DaMarcus drops by old friends in D.C.

WASHINGTON - For more than a decade, RFK Stadium has played host to the most recognizable faces in U.S. soccer. The tradition continues today as former D.C. United greats like John Harkes, Marco Etcheverry and Bruce Arena are routinely spotted on matchdays, whether in the luxury suites or subterranean locker rooms of the venerable old facility.

But recently RFK welcomed a former MLS star who most would expect to find on Chicago's Lake Shore Drive, not East Capitol Street. U.S. national team standout DaMarcus Beasley dropped in on D.C.'s last two matches, starting with United's come-from-behind 4-3 win against his former Fire team on June 15.

"It was fun," said the PSV Eindhoven winger of watching his old side play. "It was my first game since I've been back from Europe. It's the first time I've seen them in action. I'm unhappy with the result, but at the same time it was still a good game - up and down, exciting. That's what the fans want to see."

Beasley also caught United's 2-0 win against Eastern Conference leaders New England, and the former wunderkind noted the influence of the league's youth movement, led by up-and-comers like Clint Dempsey and Josh Gros.

"MLS is a fun league to watch," said Beasley. "You could see today, there are a lot of good young players trying to prove themselves. For young kids trying to make their way in America, I think MLS is definitely a stepping stone to give them a start."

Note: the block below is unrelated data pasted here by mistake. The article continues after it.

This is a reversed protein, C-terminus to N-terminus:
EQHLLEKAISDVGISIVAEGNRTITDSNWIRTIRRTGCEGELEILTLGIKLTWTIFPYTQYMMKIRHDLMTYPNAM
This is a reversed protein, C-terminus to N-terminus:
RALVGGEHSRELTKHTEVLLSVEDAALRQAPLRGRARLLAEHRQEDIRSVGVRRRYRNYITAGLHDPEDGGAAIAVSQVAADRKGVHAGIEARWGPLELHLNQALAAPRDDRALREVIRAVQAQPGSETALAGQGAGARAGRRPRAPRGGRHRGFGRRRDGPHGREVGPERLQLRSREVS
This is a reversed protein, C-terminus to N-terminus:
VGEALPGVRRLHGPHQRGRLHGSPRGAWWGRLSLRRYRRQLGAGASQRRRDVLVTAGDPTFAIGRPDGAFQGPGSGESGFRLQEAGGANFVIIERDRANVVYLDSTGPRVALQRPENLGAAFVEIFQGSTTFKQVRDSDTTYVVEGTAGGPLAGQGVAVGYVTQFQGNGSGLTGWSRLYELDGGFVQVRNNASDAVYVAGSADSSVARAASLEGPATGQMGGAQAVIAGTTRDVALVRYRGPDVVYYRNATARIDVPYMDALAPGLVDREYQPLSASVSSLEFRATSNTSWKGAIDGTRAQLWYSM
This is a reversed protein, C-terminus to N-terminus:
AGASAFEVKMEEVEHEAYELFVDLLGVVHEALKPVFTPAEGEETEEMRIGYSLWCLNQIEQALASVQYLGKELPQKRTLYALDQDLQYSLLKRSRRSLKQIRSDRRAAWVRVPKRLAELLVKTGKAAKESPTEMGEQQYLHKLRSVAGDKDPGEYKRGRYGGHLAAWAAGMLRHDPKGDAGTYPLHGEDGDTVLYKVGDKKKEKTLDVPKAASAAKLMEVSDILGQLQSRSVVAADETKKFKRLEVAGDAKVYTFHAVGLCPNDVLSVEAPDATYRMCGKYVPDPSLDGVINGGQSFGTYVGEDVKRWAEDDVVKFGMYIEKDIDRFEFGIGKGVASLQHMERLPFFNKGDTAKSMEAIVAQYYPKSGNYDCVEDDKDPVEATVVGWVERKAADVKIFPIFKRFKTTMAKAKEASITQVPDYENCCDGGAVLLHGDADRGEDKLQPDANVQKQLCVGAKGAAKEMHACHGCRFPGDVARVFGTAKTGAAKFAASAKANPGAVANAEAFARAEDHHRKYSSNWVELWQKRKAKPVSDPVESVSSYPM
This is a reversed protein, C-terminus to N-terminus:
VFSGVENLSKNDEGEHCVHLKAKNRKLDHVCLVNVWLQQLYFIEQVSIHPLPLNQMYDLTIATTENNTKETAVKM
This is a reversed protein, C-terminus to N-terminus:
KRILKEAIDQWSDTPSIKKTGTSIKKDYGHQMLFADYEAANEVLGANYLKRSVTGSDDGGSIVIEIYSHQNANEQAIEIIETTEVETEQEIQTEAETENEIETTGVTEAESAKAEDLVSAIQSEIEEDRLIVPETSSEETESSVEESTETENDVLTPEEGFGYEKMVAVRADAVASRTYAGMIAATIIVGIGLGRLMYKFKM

United fans might hold bad memories of watching Beasley run rampant against their team during his days with the rival Fire, but nowadays his ties to the Black-and-Red are just as numerous as those to his old team, whose former captain Peter Nowak is now D.C.'s head coach.

"Actually, my girlfriend lives in D.C., and she works for D.C. (United)," he said. "But I know everybody - I know Benny (Olsen), I know Esky (Alecko Eskandarian), I played with Dema (Kovalenko), Clyde Simms, Nick Rimando. So whenever I come here, they give me love, and I come out and train if I have to. I feel very welcome in D.C.."

Beasley has made a splash in his first year at PSV, who won the Dutch Eredivisie and surprised many with a run to UEFA Champions League semifinals, paced by four goals from their U.S. left winger. But Beasley wants more and has set his sights on being a regular starter.

"I'd give myself a B-minus," he said of his first year in Holland. "I played a lot, I scored a lot of goals, but at the same time, for me to get an A, I want to be in the team everyday. I was in the team, out of the team, back and forth."

Beasley is now preparing for the national team's busy summer schedule, with CONCACAF Gold Cup action and important World Cup qualifiers that could assure the USA of a spot in Germany 2006.

"We've got the Gold Cup to give some of the young players experience," he said, "and we have Trinidad coming up in August. If we can win that game, I think we're pretty much qualified."

With his rapid success overseas, Beasley has become one of the international standard-bearers for U.S. soccer, but his ambitions are far from satisfied. He's already contemplating the next level, possibly moving to a glamour club like his PSV predecessor Arjen Robben, now starring at English champions Chelsea FC.

"I want to get to a bigger team in Europe," said the Ft. Wayne, Ind., native. "I want to go from PSV to England or Spain. I always challenge myself - MLS is a great league but I wanted to challenge myself to get better so I can prove myself at a higher stage."

Charles Boehm is a contributor to This story was not subject to the approval of Major League Soccer or its clubs.

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